LRIC'S LYRICS 
 
 
Updates From the World of Livestock & Poultry Research

Congratulations!

Canadian swine sector receives new cluster funding
Federal Minister MacAuley recently announced an investment of up to $12.7 million for the Swine Research and Development Cluster - the first announcement of the new Canadian Agricultural Partnership AgriScience Clusters, launched in April 2018. The funding was awarded to Swine Innovation Porc - a non-profit corporation that facilitates research in the Canadian swine sector.


Ontario Independent Meat Processors names new executive director
Franco Naccarato takes over the top role at the Ontario Independent Meat Processors, following the retirement of Lori Nicol after 33 years with the organization. Naccarato spent 20 years in the food industry, and most recently was program manager with the Greenbelt Fund. He has a wealth of knowledge on local food systems and is well known as a connector in local food circles.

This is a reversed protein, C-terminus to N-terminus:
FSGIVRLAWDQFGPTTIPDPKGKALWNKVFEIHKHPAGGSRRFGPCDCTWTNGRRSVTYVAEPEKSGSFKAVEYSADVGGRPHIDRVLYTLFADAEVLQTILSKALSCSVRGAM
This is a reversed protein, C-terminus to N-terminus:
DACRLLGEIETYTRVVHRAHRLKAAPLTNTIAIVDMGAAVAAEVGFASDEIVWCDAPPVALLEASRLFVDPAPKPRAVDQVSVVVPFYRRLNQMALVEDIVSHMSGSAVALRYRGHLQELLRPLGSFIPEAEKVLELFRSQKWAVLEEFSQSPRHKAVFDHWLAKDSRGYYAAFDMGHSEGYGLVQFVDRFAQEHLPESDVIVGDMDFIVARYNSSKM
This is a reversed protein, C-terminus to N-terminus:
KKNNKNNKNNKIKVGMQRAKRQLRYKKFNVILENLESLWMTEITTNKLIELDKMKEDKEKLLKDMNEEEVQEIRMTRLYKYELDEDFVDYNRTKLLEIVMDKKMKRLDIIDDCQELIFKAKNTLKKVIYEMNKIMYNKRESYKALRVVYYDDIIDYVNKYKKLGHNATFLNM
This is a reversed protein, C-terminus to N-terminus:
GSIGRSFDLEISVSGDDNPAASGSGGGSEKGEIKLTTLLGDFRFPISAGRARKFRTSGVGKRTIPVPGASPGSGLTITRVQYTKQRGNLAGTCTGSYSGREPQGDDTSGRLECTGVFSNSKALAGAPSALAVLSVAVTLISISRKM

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  Making News

New genomic funding competition open
Genome Canada and Agriculture and Agri-Food Canada are investing approximately $46 million in new research applications that support the sustainability, productivity and competitiveness of the Canadian agricultural industry. The 2018 Large-Scale Applied Research Project Competition is seeking genomics solutions for agriculture, agri-food, fisheries and aquaculture.


Letter of intent deadline approaches for new beef projects
The Beef Cattle Research Council is inviting letters of intent for research projects, plus technology transfer and production economics projects. Funding for the new projects is made possible by recent increases in the Canadian Beef Cattle Check-Off in most provinces, and letters of intent are due by August 31, 2018.